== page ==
As for the question whether the Mendoza’s nature was violent, I think the answer is “no”.
At the beginning of the movie The Mission, the character Mendoza appeared in the image of a ruthless slaveholder. He trafficked in natives for interests. He showed no sympathy for these natives and regarded them as tools for making money rather than people. Actually, to some extent, I thought that he certainly deserved his woman’s affair with his brother. How can a woman be in love with a so ruthless man?
However, Mendoza suffered a lot from killing his brother. If Mendoza’s nature was violent, he would not feel so guilty. Because a violent man should be used to killing, besides, it seems that his brother was the wrong person for taking other’s woman. Mendoza could have defended himself, saying that he was fooled by anger.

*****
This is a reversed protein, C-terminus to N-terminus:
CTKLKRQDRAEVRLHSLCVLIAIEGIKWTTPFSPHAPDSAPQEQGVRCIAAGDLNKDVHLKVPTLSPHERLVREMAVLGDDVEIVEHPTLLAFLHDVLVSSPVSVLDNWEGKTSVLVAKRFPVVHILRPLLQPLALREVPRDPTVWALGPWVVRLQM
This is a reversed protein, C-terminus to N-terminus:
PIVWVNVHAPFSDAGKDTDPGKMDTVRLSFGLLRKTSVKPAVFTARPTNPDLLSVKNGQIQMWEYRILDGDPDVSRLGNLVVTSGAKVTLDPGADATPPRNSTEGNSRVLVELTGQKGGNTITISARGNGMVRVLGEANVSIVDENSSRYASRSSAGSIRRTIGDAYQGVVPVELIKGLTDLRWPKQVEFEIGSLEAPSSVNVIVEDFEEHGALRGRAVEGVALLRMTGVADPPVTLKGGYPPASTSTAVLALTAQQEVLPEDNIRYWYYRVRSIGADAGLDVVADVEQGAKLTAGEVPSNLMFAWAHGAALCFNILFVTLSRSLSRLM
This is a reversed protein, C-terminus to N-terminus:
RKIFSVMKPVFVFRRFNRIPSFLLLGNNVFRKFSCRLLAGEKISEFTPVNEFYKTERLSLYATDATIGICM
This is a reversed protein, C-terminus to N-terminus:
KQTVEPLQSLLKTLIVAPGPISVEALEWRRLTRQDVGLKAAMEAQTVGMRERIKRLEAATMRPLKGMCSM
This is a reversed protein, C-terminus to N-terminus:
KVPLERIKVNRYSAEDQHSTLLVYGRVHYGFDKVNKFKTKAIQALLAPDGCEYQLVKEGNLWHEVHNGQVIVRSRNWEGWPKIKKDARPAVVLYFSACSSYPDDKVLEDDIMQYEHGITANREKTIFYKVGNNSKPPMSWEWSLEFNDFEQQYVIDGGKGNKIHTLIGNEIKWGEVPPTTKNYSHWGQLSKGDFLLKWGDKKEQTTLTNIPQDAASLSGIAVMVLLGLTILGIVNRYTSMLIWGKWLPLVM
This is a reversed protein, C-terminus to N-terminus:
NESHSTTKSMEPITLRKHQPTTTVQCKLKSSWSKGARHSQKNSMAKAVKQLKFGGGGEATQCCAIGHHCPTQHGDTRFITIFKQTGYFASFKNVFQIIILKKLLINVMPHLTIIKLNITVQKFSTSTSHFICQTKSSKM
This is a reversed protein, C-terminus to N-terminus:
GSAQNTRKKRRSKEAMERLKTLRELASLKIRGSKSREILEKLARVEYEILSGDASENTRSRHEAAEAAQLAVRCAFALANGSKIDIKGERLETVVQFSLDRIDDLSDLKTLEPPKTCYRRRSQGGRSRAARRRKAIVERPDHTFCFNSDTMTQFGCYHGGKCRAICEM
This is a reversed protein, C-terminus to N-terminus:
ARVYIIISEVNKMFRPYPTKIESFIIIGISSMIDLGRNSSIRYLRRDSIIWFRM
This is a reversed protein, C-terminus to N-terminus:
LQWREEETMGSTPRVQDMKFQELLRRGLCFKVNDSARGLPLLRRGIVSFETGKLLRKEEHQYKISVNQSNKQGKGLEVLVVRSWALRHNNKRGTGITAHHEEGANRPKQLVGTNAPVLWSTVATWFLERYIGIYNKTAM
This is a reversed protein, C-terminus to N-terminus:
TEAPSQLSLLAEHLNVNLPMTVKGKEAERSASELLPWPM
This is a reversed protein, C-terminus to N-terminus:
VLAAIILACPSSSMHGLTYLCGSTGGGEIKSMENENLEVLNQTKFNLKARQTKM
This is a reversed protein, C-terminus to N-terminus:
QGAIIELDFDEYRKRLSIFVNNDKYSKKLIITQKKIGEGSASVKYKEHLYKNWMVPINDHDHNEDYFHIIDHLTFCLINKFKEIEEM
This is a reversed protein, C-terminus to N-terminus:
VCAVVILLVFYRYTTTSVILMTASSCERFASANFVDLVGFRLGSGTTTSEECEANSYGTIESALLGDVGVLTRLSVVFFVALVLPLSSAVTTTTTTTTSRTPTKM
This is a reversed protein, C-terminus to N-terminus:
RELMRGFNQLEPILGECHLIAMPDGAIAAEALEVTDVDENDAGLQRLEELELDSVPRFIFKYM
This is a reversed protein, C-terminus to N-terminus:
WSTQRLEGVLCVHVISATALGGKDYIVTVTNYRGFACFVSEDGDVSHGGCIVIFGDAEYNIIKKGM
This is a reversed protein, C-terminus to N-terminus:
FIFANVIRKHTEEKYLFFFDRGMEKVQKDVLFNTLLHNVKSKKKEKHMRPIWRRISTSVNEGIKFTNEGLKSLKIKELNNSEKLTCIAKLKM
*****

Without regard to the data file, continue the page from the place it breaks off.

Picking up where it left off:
On the contrary, he chose to climb the falls, tied to a large and ungainly bundle of weapons, for atonement. In the halfway, a companion cut off the rope because the bundle stopped Mendoza from advancing and dragged him back. Mendoza found the bundle and tied it up again. For him, it was a true atonement, rather than a form.
Afterwards, Mendoza made a cook but he put too much salt. He explained to the priests, saying that he was trained as a mercenary, not a cook; in view of this, so I think he was not born violently. Instead, Mendoza was trained to be violent due to the historical background. People who were violent could survive in times of disorder and use their skills to make fortune.
Nevertheless, in the late stage of the movie, Mendoza, who was quite unwilling to spear a pig after atonement, took weapons again for protecting natives. He realized that religion could not protect natives from profit-first Spanish and Portuguese settlers. He became a violent man again using violence.
I think the contrast in the movies is bitter satire. Mendoza, who used to be a ruthless slaveholder using violence against natives, had to fight against settlers for natives. Mendoza’s change is a tragedy.